Water Resources Management

, Volume 27, Issue 3, pp 715–729 | Cite as

Use of Gene-Expression Programming to Estimate Manning’s Roughness Coefficient for High Gradient Streams

  • H. Md. Azamathulla
  • Robert D. Jarrett


Manning’s roughness coefficient (n) has been widely used in the estimation of flood discharges or depths of flow in natural channels. Therefore, the selection of appropriate Manning’s n values is of paramount importance for hydraulic engineers and hydrologists and requires considerable experience, although extensive guidelines are available. Generally, the largest source of error in post-flood estimates (termed indirect measurements) is due to estimates of Manning’s n values, particularly when there has been minimal field verification of flow resistance. This emphasizes the need to improve methods for estimating n values. The objective of this study was to develop a soft computing model in the estimation of the Manning’s n values using 75 discharge measurements on 21 high gradient streams in Colorado, USA. The data are from high gradient (S > 0.002 m/m), cobble- and boulder-bed streams for within bank flows. This study presents Gene-Expression Programming (GEP), an extension of Genetic Programming (GP), as an improved approach to estimate Manning’s roughness coefficient for high gradient streams. This study uses field data and assessed the potential of gene-expression programming (GEP) to estimate Manning’s n values. GEP is a search technique that automatically simplifies genetic programs during an evolutionary processes (or evolves) to obtain the most robust computer program (e.g., simplify mathematical expressions, decision trees, polynomial constructs, and logical expressions). Field measurements collected by Jarrett (J Hydraulic Eng ASCE 110: 1519–1539, 1984) were used to train the GEP network and evolve programs. The developed network and evolved programs were validated by using observations that were not involved in training. GEP and ANN-RBF (artificial neural network-radial basis function) models were found to be substantially more effective (e.g., R2 for testing/validation of GEP and RBF-ANN is 0.745 and 0.65, respectively) than Jarrett’s (J Hydraulic Eng ASCE 110: 1519–1539, 1984) equation (R2 for testing/validation equals 0.58) in predicting the Manning’s n.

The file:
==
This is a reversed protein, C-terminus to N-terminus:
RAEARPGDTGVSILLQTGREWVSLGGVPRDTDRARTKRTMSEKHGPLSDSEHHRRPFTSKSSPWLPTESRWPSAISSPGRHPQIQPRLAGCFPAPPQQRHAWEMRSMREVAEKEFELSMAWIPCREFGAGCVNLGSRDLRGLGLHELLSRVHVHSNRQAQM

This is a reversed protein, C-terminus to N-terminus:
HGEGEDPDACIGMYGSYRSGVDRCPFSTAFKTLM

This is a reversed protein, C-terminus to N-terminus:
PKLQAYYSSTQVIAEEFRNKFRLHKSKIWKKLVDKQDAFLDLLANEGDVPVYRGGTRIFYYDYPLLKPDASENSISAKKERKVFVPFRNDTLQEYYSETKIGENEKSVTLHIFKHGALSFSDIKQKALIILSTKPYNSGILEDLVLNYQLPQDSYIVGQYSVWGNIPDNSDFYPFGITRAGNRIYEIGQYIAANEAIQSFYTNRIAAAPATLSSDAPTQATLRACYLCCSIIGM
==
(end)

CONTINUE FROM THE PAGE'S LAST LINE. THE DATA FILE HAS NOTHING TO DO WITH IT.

Open-channel flow Manning’s roughness coefficient Gene-expression programming Artificial neural networks High gradient streams Mountain Rivers 


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Copyright information

© Springer Science+Business Media Dordrecht 2012

Authors and Affiliations

  1. 1.River Engineering and Urban Drainage Research Centre (REDAC)Universiti Sains MalaysiaNibong TebalMalaysia
  2. 2.National Research Program, Paleohydrology and Climate Change, U.S. Geological SurveyLakewoodUSA

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